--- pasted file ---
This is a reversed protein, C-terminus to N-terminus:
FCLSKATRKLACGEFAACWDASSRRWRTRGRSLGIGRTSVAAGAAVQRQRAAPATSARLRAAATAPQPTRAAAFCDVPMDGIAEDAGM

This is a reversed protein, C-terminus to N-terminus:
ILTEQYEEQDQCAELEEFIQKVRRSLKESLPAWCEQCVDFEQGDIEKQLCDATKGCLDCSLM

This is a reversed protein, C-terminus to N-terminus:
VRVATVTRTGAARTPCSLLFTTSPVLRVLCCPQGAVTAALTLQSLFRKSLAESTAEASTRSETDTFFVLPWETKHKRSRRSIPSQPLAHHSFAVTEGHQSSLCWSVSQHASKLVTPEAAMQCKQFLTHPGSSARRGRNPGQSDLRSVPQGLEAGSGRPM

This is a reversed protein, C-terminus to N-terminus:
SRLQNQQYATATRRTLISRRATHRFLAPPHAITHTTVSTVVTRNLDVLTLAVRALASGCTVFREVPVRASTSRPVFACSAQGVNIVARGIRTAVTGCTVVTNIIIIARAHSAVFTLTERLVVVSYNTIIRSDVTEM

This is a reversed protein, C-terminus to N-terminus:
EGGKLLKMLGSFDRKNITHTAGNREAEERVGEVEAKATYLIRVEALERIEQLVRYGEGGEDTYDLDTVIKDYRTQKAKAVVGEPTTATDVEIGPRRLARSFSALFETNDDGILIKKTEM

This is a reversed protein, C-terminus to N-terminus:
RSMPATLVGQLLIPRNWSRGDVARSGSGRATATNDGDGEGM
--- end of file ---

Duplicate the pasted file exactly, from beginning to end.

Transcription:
This is a reversed protein, C-terminus to N-terminus:
FCLSKATRKLACGEFAACWDASSRRWRTRGRSLGIGRTSVAAGAAVQRQRAAPATSARLRAAATAPQPTRAAAFCDVPMDGIAEDAGM

This is a reversed protein, C-terminus to N-terminus:
ILTEQYEEQDQCAELEEFIQKVRRSLKESLPAWCEQCVDFEQGDIEKQLCDATKGCLDCSLM

This is a reversed protein, C-terminus to N-terminus:
VRVATVTRTGAARTPCSLLFTTSPVLRVLCCPQGAVTAALTLQSLFRKSLAESTAEASTRSETDTFFVLPWETKHKRSRRSIPSQPLAHHSFAVTEGHQSSLCWSVSQHASKLVTPEAAMQCKQFLTHPGSSARRGRNPGQSDLRSVPQGLEAGSGRPM

This is a reversed protein, C-terminus to N-terminus:
SRLQNQQYATATRRTLISRRATHRFLAPPHAITHTTVSTVVTRNLDVLTLAVRALASGCTVFREVPVRASTSRPVFACSAQGVNIVARGIRTAVTGCTVVTNIIIIARAHSAVFTLTERLVVVSYNTIIRSDVTEM

This is a reversed protein, C-terminus to N-terminus:
EGGKLLKMLGSFDRKNITHTAGNREAEERVGEVEAKATYLIRVEALERIEQLVRYGEGGEDTYDLDTVIKDYRTQKAKAVVGEPTTATDVEIGPRRLARSFSALFETNDDGILIKKTEM

This is a reversed protein, C-terminus to N-terminus:
RSMPATLVGQLLIPRNWSRGDVARSGSGRATATNDGDGEGM